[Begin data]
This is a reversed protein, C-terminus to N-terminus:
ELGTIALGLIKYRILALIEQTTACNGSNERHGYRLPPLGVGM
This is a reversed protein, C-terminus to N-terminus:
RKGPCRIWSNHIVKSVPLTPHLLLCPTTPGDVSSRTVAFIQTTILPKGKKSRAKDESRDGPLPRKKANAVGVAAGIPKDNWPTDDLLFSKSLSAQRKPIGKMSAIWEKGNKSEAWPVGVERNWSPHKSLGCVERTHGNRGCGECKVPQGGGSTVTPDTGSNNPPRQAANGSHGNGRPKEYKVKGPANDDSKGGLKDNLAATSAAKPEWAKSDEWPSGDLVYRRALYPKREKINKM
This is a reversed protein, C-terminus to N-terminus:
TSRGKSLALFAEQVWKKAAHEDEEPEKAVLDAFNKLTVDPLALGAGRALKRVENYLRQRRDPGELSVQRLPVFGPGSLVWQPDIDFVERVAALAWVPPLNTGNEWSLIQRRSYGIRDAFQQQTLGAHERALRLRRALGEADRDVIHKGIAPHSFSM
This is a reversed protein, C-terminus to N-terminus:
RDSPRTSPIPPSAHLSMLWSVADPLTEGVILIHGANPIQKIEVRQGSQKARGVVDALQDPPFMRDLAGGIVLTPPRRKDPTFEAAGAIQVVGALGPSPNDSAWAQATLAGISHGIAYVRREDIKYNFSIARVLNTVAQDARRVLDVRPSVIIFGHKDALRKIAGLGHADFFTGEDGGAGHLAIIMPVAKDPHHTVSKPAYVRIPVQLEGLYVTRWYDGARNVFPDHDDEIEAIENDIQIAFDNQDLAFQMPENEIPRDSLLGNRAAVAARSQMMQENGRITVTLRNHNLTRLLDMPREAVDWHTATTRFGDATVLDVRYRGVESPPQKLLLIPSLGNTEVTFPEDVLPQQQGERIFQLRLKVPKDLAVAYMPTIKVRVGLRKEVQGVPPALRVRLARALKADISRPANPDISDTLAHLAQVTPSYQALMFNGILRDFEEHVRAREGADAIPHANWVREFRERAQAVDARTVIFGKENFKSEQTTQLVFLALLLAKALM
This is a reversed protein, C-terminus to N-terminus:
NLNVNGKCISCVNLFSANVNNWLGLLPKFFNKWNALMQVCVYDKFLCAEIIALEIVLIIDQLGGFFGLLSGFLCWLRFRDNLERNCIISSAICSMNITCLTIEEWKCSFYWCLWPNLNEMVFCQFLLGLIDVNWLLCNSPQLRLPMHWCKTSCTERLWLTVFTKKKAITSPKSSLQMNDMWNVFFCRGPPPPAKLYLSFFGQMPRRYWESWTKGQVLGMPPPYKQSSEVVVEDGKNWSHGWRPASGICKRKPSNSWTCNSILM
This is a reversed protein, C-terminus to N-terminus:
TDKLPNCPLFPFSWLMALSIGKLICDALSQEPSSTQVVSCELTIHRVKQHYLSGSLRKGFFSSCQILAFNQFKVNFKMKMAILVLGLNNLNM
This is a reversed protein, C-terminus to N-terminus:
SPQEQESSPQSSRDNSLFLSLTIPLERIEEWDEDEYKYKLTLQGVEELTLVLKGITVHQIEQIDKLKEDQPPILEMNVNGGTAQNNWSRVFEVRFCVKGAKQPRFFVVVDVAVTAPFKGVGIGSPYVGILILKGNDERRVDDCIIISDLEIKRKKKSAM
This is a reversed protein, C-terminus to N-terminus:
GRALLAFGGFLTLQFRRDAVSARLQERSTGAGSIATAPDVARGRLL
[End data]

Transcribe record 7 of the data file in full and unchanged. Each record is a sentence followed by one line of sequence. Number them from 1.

This is a reversed protein, C-terminus to N-terminus:
SPQEQESSPQSSRDNSLFLSLTIPLERIEEWDEDEYKYKLTLQGVEELTLVLKGITVHQIEQIDKLKEDQPPILEMNVNGGTAQNNWSRVFEVRFCVKGAKQPRFFVVVDVAVTAPFKGVGIGSPYVGILILKGNDERRVDDCIIISDLEIKRKKKSAM